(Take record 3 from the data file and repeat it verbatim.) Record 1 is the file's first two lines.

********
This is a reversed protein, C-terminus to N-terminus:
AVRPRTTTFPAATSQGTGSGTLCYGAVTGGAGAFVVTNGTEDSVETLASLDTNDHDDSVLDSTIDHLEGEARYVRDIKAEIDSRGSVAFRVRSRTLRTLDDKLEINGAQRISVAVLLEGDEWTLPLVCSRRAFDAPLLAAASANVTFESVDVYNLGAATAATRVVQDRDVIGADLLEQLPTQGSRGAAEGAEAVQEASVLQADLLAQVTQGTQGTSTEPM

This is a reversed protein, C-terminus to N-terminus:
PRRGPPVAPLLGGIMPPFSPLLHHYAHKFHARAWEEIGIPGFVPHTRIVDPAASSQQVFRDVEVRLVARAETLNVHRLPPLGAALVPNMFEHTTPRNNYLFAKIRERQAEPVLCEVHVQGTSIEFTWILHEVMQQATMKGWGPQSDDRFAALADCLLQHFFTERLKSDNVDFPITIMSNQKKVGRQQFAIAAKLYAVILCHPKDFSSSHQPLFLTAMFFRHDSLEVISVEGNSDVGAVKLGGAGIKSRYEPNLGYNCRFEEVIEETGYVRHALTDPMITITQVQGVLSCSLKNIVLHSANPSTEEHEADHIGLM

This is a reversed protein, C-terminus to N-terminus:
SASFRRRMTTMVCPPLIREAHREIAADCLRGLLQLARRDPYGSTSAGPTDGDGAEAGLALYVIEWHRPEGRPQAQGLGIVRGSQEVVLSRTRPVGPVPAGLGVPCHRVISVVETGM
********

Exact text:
This is a reversed protein, C-terminus to N-terminus:
SASFRRRMTTMVCPPLIREAHREIAADCLRGLLQLARRDPYGSTSAGPTDGDGAEAGLALYVIEWHRPEGRPQAQGLGIVRGSQEVVLSRTRPVGPVPAGLGVPCHRVISVVETGM